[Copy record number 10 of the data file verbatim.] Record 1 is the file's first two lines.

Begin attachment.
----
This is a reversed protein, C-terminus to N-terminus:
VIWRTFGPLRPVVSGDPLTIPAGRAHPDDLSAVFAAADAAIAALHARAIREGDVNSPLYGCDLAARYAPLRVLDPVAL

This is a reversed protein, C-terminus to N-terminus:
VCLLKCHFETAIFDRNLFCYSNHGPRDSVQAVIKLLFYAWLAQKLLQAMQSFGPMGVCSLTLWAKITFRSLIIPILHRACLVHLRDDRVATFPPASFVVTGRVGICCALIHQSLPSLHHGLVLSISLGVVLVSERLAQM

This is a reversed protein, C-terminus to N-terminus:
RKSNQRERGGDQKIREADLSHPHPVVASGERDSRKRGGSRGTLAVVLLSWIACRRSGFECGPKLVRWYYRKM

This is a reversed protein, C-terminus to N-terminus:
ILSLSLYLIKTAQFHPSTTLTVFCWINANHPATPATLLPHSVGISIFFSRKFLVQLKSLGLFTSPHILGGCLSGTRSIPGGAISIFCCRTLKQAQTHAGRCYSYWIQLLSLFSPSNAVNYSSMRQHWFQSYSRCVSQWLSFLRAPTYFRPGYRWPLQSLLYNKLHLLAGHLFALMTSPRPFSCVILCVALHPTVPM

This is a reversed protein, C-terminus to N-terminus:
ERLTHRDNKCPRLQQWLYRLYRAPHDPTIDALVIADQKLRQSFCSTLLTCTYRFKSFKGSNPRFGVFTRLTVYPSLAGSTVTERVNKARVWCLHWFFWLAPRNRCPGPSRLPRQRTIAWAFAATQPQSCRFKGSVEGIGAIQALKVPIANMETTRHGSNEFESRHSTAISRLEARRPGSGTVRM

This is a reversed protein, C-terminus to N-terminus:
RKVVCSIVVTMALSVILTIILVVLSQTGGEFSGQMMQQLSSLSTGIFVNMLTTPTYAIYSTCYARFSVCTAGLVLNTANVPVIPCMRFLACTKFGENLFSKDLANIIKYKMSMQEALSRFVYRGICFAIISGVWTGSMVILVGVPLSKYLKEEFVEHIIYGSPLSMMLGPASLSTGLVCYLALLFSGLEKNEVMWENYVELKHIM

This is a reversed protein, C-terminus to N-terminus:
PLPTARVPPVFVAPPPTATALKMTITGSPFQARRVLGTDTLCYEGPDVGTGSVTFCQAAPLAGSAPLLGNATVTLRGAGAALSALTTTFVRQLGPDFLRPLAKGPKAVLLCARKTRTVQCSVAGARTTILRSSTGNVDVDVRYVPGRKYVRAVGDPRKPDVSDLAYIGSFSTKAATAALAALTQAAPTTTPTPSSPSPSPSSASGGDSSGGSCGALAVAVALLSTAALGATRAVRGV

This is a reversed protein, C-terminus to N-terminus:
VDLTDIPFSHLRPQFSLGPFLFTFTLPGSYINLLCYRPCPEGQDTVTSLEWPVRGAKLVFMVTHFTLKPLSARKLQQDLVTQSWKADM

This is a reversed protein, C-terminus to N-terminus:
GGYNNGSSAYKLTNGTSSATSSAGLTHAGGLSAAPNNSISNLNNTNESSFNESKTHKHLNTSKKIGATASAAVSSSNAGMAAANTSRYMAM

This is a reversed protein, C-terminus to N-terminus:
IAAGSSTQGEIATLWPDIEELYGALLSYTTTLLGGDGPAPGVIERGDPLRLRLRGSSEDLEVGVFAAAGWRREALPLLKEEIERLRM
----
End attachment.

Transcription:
This is a reversed protein, C-terminus to N-terminus:
IAAGSSTQGEIATLWPDIEELYGALLSYTTTLLGGDGPAPGVIERGDPLRLRLRGSSEDLEVGVFAAAGWRREALPLLKEEIERLRM